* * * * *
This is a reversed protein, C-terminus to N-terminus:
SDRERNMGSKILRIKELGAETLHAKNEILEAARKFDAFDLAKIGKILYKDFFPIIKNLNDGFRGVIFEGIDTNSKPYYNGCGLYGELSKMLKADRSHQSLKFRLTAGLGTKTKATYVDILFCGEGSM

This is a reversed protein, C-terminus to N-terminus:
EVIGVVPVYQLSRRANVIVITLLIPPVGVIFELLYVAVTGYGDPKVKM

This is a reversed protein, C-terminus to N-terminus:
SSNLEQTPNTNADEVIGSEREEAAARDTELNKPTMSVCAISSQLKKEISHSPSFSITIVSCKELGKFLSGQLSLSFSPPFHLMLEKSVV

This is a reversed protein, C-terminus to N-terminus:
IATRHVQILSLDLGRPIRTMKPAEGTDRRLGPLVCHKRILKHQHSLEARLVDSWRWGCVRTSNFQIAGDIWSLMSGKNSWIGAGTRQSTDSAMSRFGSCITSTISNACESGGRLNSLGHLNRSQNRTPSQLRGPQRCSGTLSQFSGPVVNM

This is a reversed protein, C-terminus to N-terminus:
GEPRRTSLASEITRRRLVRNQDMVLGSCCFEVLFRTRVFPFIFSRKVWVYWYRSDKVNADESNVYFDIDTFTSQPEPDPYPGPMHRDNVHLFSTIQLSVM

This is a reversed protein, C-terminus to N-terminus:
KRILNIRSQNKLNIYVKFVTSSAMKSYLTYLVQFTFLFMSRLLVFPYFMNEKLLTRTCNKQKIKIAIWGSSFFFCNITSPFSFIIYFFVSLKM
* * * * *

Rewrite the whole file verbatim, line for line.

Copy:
This is a reversed protein, C-terminus to N-terminus:
SDRERNMGSKILRIKELGAETLHAKNEILEAARKFDAFDLAKIGKILYKDFFPIIKNLNDGFRGVIFEGIDTNSKPYYNGCGLYGELSKMLKADRSHQSLKFRLTAGLGTKTKATYVDILFCGEGSM

This is a reversed protein, C-terminus to N-terminus:
EVIGVVPVYQLSRRANVIVITLLIPPVGVIFELLYVAVTGYGDPKVKM

This is a reversed protein, C-terminus to N-terminus:
SSNLEQTPNTNADEVIGSEREEAAARDTELNKPTMSVCAISSQLKKEISHSPSFSITIVSCKELGKFLSGQLSLSFSPPFHLMLEKSVV

This is a reversed protein, C-terminus to N-terminus:
IATRHVQILSLDLGRPIRTMKPAEGTDRRLGPLVCHKRILKHQHSLEARLVDSWRWGCVRTSNFQIAGDIWSLMSGKNSWIGAGTRQSTDSAMSRFGSCITSTISNACESGGRLNSLGHLNRSQNRTPSQLRGPQRCSGTLSQFSGPVVNM

This is a reversed protein, C-terminus to N-terminus:
GEPRRTSLASEITRRRLVRNQDMVLGSCCFEVLFRTRVFPFIFSRKVWVYWYRSDKVNADESNVYFDIDTFTSQPEPDPYPGPMHRDNVHLFSTIQLSVM

This is a reversed protein, C-terminus to N-terminus:
KRILNIRSQNKLNIYVKFVTSSAMKSYLTYLVQFTFLFMSRLLVFPYFMNEKLLTRTCNKQKIKIAIWGSSFFFCNITSPFSFIIYFFVSLKM